Here is an excerpt from Seth Cline's article in US News:
"The Pentagon may send Navy SEALs into Mexico to take out drug kingpin Joaquin "El Chapo" Guzman in a raid mirroring the one that took out Osama bin Laden, Proceso magazine reports. Guzman, who presides over an estimated $1 billion drug empire as head of the Sinaloa cartel, has repeatedly escaped capture since breaking out of prison in 2001. His continued elusion of Mexican authorities has apparently frustrated the Pentagon enough that it has discussed a raid targeting El Chapo with Mexican President Felipe Calderon. Calderon approved of the idea, but because the Mexican Army and Navy balked, Washington will wait to propose the idea to Mexico's next president, Enrique Peña Nieto, according to Proceso's interviews with anonymous Mexican and American military sources. According to the sources, the proposed raid would be performed by two small teams of specially-trained SEALs, armed helicopters, and three missile-equipped drones. One SEAL team would be dropped on the ground and the other remaining in the air, with the drones providing backup support and surveillance. No Mexican military or police would assist in the raid.... Representatives for the U.S. Northern Command and the U.S. Special Operations Command declined to comment for this story." Link to Full Article
Analysis: This isn't a critism of Seth Cline's article, as he's basically providing a concise translation of the original Proceso article (which, if you read Spanish, you can find HERE). It IS, however, a criticism of Proceso and their attempt - yet again - to scandalize the perceived intervention of the US military in Mexico's drug war.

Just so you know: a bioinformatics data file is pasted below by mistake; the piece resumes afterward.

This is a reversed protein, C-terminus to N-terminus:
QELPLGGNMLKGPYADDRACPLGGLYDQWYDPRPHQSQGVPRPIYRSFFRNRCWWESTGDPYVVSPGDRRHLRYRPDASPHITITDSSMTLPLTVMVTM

Back in November 2010, Proceso reported on a supposed "super spy center" that the US government stood up in Mexico City:
"With the approval of Felipe Calderón’s Administration, the U.S. Government finally got what it always wanted: To set up a super spy center in Mexico City. It was the escalation of the drug war in the country what opened the door to all U.S. intelligence agencies, including the military, to operate out of the Federal District without having to disguise their agents as diplomats. The establishment of the Office of Bi-national Intelligence (OBI) was authorized by Calderon, after negotiations with Washington, which began under the government of his predecessor, Vicente Fox Quesada. The creation of the super spy center was authorized by the director of the Center for Investigation and National Security (CISEN), Guillermo Valdés Castellanos, without taking into account any objections from the Mexican military."
Unfortunately for Proceso, not only were they wrong, but they really pissed off NORAD and US Northern Command. Two days after the article was published, NORTHCOM published its own explanation on its Facebook page:
"We have seen some mileage from a story out of Mexico alleging a 'Binational Intelligence Office' of US Government officials in Mexico. It is unfortunate that other news agencies are starting to pick up this story, because frankly it simply isn’t true. In violation of standard journalistic practice, 'Proceso' magazine never contacted the Embassy to seek confirmation of any part of this patently false story. The following points below are being communicated to media outlets who call us and we wanted to share them with you, our friends, so you can at least be aware of our perspective on this story.